Calpain – calcium activated protease Cathepsin – lysosomal protease (active at low pH) Caspase – a protease associated with apopotosis
In a healthy cell, the outer membranes of its mitochondria display the protein Bcl-2 on their surface. Internal damage to the cell (e.g., from reactive oxygen species ) causes Bcl-2 to activate a related protein, Bax , which punches holes in the outer mitochondrial membrane, causing cytochrome c to leak out. The released cytochrome c binds to the protein Apaf-1 ("apoptotic protease activating factor-1"). Using the energy provided by ATP , these complexes aggregate to form apoptosomes . The apoptosomes bind to and activate caspase-9 . Caspase-9 is one of a family of over a dozen caspases. They are all proteases . They get their name because they cleave proteins — mostly each other — at aspartic acid ( Asp ) residues). Caspase-9 cleaves and, in so doing, activates other caspases (caspase-3 and -7). The activation of these "executioner" caspases creates an expanding cascade of proteolytic activity (rather like that in blood clotting and complement activation) which leads to digestion of structural proteins in the cytoplasm, degradation of chromosomal DNA, and phagocytosis of the cell.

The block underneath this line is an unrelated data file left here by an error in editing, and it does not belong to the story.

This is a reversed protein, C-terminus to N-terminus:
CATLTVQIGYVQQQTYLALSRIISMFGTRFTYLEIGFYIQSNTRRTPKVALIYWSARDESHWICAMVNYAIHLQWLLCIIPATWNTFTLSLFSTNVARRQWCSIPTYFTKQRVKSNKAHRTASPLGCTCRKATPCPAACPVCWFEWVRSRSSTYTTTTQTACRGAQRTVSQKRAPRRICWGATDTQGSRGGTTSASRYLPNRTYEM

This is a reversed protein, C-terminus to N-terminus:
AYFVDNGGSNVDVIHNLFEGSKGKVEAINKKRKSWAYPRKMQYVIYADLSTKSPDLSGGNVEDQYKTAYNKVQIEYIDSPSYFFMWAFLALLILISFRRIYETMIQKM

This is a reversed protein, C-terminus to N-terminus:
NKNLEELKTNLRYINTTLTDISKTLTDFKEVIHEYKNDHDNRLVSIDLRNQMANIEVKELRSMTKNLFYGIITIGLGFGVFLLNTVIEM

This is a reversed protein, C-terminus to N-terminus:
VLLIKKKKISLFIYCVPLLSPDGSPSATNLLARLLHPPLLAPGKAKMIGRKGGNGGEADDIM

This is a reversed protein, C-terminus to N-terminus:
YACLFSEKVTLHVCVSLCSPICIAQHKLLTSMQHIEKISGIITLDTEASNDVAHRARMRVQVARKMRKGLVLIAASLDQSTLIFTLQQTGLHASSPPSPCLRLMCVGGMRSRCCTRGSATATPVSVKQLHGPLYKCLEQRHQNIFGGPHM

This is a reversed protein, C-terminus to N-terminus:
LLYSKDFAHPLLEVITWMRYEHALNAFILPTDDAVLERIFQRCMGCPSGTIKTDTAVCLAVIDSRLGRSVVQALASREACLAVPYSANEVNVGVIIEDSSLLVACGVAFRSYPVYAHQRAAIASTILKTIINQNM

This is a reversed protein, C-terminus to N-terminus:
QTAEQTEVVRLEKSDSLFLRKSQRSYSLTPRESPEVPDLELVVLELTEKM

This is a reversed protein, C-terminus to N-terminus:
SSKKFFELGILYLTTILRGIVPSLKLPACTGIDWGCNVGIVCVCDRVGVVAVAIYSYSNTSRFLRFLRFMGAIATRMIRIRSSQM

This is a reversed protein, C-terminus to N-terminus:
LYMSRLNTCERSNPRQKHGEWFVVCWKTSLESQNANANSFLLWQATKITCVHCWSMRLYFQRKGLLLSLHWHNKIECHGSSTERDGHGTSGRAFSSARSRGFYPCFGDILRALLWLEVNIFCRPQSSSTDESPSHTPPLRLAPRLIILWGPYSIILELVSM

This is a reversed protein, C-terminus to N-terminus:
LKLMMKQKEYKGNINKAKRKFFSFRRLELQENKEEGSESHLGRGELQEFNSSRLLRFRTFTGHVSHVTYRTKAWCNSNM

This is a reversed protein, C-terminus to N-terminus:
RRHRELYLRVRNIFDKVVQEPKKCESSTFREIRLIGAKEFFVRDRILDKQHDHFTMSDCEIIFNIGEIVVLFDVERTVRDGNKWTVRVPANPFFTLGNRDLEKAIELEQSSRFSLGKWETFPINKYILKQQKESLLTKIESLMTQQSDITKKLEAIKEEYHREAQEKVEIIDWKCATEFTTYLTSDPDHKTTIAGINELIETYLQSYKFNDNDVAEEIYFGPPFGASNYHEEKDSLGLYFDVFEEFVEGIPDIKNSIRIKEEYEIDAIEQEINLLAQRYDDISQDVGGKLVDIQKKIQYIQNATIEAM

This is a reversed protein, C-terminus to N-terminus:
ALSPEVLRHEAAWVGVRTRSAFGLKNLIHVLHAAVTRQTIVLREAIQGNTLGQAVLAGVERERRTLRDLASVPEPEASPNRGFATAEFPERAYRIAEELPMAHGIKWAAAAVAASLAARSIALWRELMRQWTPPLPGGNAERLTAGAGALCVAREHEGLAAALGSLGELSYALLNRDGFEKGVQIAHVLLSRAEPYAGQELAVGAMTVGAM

Superantigens are molecules which short-circuit the immune system, resulting in massive activation of T-cells rather than the usual, carefully controlled response to foreign antigens. It is believed that they do this by binding to both the variable region of the beta-chain of the T-cell receptor (V-beta) and to MHC II molecules, cross-linking them in a non-specific way:This results in polyclonal T-cell activation rather than the usual situation where only the few clones of T-cells responsive to a particular antigen presented by the MHC II molecule are activated. The over-response of the immune system produced results in autoimmunity, as rare clones of T-cells which recognise self antigens are activated, and immune suppression, as the activated cells subsequently die or are killed by other activated T-cells. It is possible that such superantigens might also induce apoptosis (pronounced "apo-tosis"), or 'programmed cell killing' (Cohen JJ. Apoptosis. Immunol. Today 14: 126-136, 1993):